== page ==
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In re Speights

Court of Appeals of The District of Columbia

July 26, 2018

In re Nathaniel H. Speights, Respondent. A Member of the Bar of the District of Columbia Court of Appeals Bar Registration No. 952036

          Argued June 6, 2018

          On Report and Recommendation Of the Board on Professional Responsibility (BDN-253-10)

          Nathaniel H. Speights, pro se.

          Hamilton P. Fox, III, Disciplinary Counsel, with whom Hendrik deBoer, Senior Staff Attorney, was on the brief, for the Office of Disciplinary Counsel.

          Before Thompson and McLeese, Associate Judges, and Farrell, Senior Judge.

          PER CURIAM

         The Board on Professional Responsibility (the Board) has recommended that respondent Nathaniel H. Speights be suspended from the practice of law in the District of Columbia for two years, and be required to prove fitness before reinstatement. In arriving at that recommendation, the Board adopted the findings of fact and conclusions of law of a Hearing Committee which determined that respondent, while acting as personal representative of the Estate of Arnold Lindsey, had violated Rules 1.1 (a), 1.1 (b), 1.3 (a), 1.3 (c), and 8.4 (d) of the District of Columbia Rules of Professional Conduct. Regarding sanction, however, the Board has taken into account discipline it previously recommended and this court imposed in In re Speights, 173 A.3d 96 (D.C. 2017) (Speights I), and on that basis recommends a suspension exceeding by one year the sanction recommended by the Hearing Committee. Respondent takes exception both to the sufficiency of Disciplinary Counsel's proof of the ethical violations, and to the fairness of the proceeding leading to the imposition of sanction.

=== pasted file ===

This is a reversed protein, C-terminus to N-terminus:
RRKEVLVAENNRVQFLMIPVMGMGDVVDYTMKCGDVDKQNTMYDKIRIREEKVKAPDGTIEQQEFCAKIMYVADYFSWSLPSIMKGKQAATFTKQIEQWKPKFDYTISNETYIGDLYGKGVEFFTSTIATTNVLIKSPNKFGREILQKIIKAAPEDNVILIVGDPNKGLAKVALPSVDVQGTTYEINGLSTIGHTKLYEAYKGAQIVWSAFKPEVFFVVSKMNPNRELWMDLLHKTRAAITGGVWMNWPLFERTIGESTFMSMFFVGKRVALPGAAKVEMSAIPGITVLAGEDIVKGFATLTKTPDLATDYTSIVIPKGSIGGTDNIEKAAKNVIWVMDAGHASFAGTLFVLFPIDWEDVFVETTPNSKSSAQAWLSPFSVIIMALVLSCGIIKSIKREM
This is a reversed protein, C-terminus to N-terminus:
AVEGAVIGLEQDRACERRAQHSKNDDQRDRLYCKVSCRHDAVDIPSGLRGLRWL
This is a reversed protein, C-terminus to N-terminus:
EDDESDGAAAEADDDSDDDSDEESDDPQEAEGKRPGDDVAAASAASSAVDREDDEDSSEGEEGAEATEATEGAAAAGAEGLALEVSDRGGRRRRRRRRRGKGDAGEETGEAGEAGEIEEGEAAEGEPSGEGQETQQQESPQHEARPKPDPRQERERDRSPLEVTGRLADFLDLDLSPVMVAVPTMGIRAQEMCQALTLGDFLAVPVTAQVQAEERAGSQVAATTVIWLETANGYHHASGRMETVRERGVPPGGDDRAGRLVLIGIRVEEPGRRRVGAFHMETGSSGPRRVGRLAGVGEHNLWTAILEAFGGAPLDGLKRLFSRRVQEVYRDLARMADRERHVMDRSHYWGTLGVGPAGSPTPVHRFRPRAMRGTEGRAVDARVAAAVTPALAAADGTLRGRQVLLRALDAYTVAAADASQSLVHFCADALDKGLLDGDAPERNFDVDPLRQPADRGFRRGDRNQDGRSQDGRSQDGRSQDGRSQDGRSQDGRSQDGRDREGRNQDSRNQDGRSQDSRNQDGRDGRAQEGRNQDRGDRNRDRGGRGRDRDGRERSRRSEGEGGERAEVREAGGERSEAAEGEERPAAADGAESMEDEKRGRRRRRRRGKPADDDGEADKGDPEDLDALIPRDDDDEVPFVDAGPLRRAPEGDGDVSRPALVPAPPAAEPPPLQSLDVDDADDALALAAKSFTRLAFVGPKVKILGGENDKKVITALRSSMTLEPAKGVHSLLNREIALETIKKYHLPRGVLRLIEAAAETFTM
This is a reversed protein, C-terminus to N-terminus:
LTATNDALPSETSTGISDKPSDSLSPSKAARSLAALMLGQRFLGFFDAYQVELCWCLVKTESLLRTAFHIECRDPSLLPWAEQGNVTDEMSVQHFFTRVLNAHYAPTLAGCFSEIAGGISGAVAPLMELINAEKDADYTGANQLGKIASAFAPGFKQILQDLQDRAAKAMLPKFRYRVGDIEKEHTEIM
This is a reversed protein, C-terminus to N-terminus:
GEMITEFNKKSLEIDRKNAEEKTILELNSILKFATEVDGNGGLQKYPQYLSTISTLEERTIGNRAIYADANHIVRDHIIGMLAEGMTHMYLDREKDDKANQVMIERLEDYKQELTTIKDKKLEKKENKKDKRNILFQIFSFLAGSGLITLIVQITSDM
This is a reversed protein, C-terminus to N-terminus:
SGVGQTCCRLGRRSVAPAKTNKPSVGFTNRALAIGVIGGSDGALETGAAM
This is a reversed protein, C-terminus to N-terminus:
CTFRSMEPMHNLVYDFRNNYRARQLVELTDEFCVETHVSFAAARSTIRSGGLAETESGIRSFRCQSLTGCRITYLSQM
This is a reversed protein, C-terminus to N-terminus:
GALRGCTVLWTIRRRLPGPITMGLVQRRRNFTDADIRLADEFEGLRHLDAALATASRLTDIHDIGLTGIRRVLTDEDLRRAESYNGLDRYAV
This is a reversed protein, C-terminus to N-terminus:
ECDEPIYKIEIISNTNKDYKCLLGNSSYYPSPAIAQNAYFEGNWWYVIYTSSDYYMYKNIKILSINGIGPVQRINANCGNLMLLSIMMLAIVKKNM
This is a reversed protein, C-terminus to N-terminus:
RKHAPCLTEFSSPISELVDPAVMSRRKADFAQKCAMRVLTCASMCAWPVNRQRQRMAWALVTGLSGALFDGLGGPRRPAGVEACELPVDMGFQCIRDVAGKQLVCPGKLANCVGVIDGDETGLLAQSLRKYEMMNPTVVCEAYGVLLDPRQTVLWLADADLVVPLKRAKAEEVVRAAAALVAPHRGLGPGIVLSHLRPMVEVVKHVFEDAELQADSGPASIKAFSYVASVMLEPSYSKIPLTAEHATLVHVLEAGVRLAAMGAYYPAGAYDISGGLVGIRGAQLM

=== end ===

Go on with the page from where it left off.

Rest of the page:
In considering respondent's objections, we review de novo the Board's legal conclusions and related legal questions, but defer to the factual findings of the Hearing Committee and the Board "unless they are unsupported by substantial evidence" in the record. In re Vohra, 68 A.3d 766, 769 (D.C. 2013) (quoting D.C. Bar R. XI, § 9 (h)(1)); see also In re Martin, 67 A.3d 1032, 1039 (D.C. 2013). We will adopt the Board's recommended discipline "unless to do so would foster a tendency toward inconsistent dispositions for comparable conduct or would otherwise be unwarranted." D.C. Bar R. XI, § 9 (h)(1); see also In re Pierson, 690 A.2d 941, 946-48 (D.C. 1997). We are not persuaded by respondent's exceptions, and thus impose the sanction recommended by the Board.